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The role of innate immune accessory cells in Th2 differentiation

Grant number: 21/09161-3
Support type:Scholarships abroad - Research Internship - Post-doctor
Effective date (Start): December 18, 2021
Effective date (End): March 17, 2022
Field of knowledge:Biological Sciences - Immunology - Cellular Immunology
Principal researcher:Maria Notomi Sato
Grantee:Ricardo Wesley Alberca Custódio
Supervisor abroad: Caroline L Sokol
Home Institution: Faculdade de Medicina (FM). Universidade de São Paulo (USP). São Paulo , SP, Brazil
Research place: Massachusetts General Hospital, United States  
Associated to the scholarship:19/02679-7 - Effect of maternal and paternal supplementation with antioxidant in pulmonary inflammatory process of the offspring of mice, BP.PD

Abstract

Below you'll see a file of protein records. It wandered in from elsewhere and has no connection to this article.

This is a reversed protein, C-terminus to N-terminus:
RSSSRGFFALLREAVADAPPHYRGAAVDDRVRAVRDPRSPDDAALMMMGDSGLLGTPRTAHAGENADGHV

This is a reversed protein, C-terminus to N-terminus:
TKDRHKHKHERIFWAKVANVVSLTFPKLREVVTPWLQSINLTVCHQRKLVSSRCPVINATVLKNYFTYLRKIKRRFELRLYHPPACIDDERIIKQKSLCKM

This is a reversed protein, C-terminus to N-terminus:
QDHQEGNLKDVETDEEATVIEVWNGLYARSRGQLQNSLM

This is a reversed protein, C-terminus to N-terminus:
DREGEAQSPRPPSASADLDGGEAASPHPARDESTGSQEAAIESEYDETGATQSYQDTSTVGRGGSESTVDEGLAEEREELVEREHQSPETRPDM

Allergy is a common syndrome that affects around around 1 billion people worldwide, with an increasing prevalence. The most common allergic manifestations are allergic rhinitis, atopic dermatitis, food allergy and allergic asthma. Allergy is mainly characterized by a type 2 immune response, with the differentiation of T helper (Th) cells into Th2 and high production of IgE. Although much is known about allergic immune effector mechanisms, little is known about the crucial mechanisms that lead to Th2 differentiation and allergic immune initiation. Dendritic cells initiate Th cell activation by providing antigen and costimulation. After cutaneous exposure to allergen dermal dendritic cells expressing CD301b are crucial for Th2 polarization, but they are not sufficient, indicating a possible role for an innate accessory cell in providing skewing signals. Any such accessory cell would be required to be present in draining lymph nodes, the site of Th cell activation, where it would produce a Th2-skewing signal. But the identity of that accessory cell as well as the skewing signal remains unknown. Many different cells have been postulated to play a role in Th2 skewing including basophils, eosinophils, mast cells and innate lymphoid cells, but there is conflicting data as to the role of each of these in Th2 skewing. Similarly, although different cytokines have been proposed to act as the main Th2-skewing signal, it is unclear what factor is necessary. This project aims to identify which Th2-skewing accessory cell type is responsible for inducing Th2 differentiation as well as the cytokines and chemokines responsible for its function.

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